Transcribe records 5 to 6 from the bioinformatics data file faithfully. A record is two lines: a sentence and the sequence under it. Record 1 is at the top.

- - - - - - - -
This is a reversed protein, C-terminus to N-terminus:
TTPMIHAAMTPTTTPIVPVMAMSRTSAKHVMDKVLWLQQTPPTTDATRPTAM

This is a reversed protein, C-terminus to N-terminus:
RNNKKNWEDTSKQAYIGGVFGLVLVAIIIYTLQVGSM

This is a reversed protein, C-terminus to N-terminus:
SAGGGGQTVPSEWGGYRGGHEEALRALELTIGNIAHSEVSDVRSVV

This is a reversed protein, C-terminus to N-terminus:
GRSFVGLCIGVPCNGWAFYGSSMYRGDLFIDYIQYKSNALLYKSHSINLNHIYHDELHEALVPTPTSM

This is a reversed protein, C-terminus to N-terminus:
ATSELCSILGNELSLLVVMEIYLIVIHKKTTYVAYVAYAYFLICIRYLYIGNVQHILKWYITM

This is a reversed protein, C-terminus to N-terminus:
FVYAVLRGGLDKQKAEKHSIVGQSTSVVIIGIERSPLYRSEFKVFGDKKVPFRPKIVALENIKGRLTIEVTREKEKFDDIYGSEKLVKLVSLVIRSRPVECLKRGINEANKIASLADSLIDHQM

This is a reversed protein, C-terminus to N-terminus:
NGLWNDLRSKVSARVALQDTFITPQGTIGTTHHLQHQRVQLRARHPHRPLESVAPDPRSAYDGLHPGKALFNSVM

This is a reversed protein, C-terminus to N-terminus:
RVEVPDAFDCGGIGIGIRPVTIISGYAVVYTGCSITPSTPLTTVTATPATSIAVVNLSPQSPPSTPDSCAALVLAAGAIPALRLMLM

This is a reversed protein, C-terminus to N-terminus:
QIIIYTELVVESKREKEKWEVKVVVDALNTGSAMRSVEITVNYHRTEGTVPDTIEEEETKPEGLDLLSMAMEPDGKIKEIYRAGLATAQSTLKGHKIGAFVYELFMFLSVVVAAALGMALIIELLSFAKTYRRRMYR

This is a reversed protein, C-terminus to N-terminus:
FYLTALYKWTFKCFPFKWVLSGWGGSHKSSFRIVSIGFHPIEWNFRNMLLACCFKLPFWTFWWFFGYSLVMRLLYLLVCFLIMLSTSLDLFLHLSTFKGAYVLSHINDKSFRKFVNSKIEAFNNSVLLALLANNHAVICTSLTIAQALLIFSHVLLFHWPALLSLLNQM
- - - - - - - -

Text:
This is a reversed protein, C-terminus to N-terminus:
ATSELCSILGNELSLLVVMEIYLIVIHKKTTYVAYVAYAYFLICIRYLYIGNVQHILKWYITM

This is a reversed protein, C-terminus to N-terminus:
FVYAVLRGGLDKQKAEKHSIVGQSTSVVIIGIERSPLYRSEFKVFGDKKVPFRPKIVALENIKGRLTIEVTREKEKFDDIYGSEKLVKLVSLVIRSRPVECLKRGINEANKIASLADSLIDHQM